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a fine performer on the violin, and composer for tfctat instrument,

, a fine performer on the violin, and composer for tfctat instrument, was born at Lucca in Italy, about 1666. He received his first instructions in music from Lonati and Scarlatti, but finished his studies under Corelli. In 1714, he came to England; and, two years after, published twelve sonatas, “a Violino, Violone, e Cembalo.” These, together with his exquisite manner of performing, had such an effect, that he was at length introduced to George I. who had expressed a desire to hear some of the pieces, contained in this work performed by himself. Geiuiniani wished, however, that he might be accompanied on the harpsichord by Handel; and both accordingly attended at St. James’s. The earl of Essex, being a lover of music, became a patron of Geminiani: and, in 1727, procured him the offer of the place of master and composer of the state music in Ireland: but this, not being tenable by one of the Romish communion, he declined; saying, that, though he had never made great pretensions to religion, yet the renouncing that faith in which he had been baptized, for the sake of worldly advantage, was what he could not answer to his conscience. He afterwards composed Corelli’s solos into concertos; he published six concertos of his own composition, and many other things. The life of this musician appears to have been very unsettled; spent in different countries, for he was fond of making excursions; and employed in pursuits which had no connection with his art. He was, particularly, a violent enthusiast in painting; and, to gratify this propensity, bought pictures; which, to supply his wants, he afterwards sold. The consequence of this kind of traffic was loss, and its concomitant distress: which distress was so extreme, that he was committed to, and would have remained in prison, if a protection from his patron the earl of Essex had not delivered him. Yet his spirit was such, that when the prince of Wales, who admired his compositions, would have settled upon him a pension of 100l. a year, he declined the offer, affecting an aversion to a life of dependence.

d. His son Thomas, who was placed under Nardini at Florence, the celebrated disciple of Tartini, was a fine performer on the violin, with a talent for composition,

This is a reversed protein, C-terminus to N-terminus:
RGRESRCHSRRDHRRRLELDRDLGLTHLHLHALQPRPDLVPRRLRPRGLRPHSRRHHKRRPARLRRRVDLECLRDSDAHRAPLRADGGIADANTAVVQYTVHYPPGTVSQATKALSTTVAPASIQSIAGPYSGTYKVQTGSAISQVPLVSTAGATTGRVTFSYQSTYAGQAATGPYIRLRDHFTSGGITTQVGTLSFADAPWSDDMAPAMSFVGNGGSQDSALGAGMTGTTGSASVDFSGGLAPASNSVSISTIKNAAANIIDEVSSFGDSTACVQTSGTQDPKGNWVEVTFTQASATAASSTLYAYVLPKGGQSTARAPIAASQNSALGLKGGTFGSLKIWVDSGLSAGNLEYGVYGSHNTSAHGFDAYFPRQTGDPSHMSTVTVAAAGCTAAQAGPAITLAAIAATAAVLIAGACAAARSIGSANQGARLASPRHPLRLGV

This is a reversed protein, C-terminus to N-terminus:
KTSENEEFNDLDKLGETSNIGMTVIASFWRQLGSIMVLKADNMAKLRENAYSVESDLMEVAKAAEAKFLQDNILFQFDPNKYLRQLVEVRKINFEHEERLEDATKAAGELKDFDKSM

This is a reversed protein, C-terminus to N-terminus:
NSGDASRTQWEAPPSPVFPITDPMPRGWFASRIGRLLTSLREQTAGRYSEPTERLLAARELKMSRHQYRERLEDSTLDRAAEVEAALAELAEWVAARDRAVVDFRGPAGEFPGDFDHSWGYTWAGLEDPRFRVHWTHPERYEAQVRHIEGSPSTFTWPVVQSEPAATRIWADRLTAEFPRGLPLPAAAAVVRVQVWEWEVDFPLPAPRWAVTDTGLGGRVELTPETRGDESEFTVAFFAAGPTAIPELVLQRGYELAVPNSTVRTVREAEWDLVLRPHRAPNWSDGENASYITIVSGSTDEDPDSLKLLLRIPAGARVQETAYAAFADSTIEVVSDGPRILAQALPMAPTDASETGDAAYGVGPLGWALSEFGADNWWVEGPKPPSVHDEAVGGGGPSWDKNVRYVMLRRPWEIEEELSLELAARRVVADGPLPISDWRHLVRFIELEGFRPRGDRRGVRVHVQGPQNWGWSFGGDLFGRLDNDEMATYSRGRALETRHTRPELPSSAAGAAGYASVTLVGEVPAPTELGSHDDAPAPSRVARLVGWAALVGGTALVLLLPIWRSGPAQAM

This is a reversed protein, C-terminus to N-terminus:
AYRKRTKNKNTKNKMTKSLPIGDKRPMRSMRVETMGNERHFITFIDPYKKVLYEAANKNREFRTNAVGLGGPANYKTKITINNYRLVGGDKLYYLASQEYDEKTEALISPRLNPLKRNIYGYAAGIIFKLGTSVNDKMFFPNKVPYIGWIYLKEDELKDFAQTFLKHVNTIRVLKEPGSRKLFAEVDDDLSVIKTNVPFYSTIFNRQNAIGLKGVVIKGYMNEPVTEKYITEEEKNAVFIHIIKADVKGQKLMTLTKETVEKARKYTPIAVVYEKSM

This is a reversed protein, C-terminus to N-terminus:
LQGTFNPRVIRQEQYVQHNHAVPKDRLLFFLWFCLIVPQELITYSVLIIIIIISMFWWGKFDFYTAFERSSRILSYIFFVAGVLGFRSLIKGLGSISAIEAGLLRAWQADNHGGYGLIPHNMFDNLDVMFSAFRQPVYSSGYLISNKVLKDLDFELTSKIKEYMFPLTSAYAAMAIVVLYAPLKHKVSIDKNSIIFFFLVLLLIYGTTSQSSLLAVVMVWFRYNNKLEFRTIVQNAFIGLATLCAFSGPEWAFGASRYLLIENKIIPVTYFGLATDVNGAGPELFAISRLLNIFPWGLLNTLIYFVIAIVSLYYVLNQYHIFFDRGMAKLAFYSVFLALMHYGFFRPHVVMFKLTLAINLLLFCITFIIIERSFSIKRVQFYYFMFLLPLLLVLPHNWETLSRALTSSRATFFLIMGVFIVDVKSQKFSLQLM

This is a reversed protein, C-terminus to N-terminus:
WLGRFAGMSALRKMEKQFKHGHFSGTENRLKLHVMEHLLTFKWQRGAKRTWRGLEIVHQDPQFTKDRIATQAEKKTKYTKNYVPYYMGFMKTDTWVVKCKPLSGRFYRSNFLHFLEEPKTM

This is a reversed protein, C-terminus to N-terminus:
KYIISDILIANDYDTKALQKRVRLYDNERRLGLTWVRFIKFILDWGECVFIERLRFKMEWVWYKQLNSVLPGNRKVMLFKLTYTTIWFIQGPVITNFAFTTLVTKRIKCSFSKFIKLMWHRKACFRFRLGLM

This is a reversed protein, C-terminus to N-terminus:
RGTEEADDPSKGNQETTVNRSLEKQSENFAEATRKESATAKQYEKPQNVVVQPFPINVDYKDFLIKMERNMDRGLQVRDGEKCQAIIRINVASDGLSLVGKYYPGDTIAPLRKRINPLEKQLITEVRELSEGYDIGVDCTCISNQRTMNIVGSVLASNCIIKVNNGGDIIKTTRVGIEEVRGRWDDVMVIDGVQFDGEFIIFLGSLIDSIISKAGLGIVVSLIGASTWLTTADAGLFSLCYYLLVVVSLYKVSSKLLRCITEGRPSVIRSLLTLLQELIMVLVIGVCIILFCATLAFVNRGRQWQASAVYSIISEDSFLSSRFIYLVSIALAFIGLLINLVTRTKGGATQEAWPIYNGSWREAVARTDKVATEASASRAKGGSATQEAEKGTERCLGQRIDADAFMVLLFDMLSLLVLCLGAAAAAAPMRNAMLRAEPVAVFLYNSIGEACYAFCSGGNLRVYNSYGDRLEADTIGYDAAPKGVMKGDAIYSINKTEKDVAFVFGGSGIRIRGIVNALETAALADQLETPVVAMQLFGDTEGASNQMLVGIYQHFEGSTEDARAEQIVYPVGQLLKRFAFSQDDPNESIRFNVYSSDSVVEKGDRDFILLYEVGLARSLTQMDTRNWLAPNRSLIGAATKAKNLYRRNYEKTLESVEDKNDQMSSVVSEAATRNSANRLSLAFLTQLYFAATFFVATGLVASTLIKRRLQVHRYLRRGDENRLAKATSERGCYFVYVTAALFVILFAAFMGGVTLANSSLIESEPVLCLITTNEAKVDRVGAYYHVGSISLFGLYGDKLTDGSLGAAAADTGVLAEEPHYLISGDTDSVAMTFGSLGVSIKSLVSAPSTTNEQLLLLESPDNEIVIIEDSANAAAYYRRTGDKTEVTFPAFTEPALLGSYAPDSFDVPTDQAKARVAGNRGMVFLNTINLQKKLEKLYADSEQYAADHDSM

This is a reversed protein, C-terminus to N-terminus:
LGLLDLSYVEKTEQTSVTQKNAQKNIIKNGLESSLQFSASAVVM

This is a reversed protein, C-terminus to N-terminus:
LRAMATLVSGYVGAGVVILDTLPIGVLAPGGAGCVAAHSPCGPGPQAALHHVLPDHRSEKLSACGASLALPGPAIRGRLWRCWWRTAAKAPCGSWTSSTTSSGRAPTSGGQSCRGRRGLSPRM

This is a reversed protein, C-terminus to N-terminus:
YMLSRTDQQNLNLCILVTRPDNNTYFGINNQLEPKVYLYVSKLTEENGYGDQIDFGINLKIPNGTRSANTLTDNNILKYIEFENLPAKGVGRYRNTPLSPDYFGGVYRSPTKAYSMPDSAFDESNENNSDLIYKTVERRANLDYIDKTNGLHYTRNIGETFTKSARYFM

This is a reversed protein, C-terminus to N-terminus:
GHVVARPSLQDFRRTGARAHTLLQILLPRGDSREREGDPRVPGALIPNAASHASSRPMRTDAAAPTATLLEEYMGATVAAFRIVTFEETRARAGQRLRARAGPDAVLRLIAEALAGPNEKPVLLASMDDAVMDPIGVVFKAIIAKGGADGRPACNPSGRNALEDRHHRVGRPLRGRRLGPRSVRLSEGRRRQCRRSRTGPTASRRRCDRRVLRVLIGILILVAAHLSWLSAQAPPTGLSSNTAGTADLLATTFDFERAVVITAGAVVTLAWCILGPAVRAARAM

, an eminent mnsic professor and organist, long resident at Bath, where he had served an apprenticeship under Chilcot, the organist of that city, was a studious man, equally versed in the theory and practice of his art. Having a large family of children, in whom he found the seeds of genius had been planted by nature, and the gift of voice, in order to cultivate this, he pointed his studies to singing, and became the best singing-master of his time, if we may judge by the specimens of “his success in his own family. He was not only a masterly player on the organ and harpsichord, but a good composer, as his elegies and several compositions for Drury-lane theatre evinced. His son Thomas, who was placed under Nardini at Florence, the celebrated disciple of Tartini, was a fine performer on the violin, with a talent for composition, which, if he had lived to develope, would have given longevity to his fame. Being at Grimsthorpe, in Lincolnshire, at the seat of the duke of Ancaster, where he often amused himself in rowing, fishing, and sailing in a boat on a piece of water, in a squall of wind, or by some accident, the boat was overset, and this amiable and promising youth was drowned at an early age, to the great affliction of his family and friends, particularly his matchless sister, Mrs. Sheridan, whom this calamity rendered miserable for a long time; during which, her affection and grief appeared in verses of the most sweet and affecting kind on the sorrowful event. The beauty, talents, and mental endowments of this” Sancta Caecilia rediviva," will be remembered to the last hour of all who heard, or even saw and conversed with her. The tone of her voice and expressive manner of singing were as enchanting as her countenance and conversation. In her singing, with a mellifluous-toned voice, a perfect shake and intonation, she was possessed of the double power of delighting an audience equally in pathetic strains and songs of brilliant execution, which is allowed to very tew singers. When she had heard the Agujari and the Danzi, afterwards madame le Brun, she astonished all hearers by performing their bravura airs, extending the natural compass of her voice a fourth above the highest note of the harpsichord, before additional keys were in fashion. Mrs. Sheridan died at Bristol in 1792.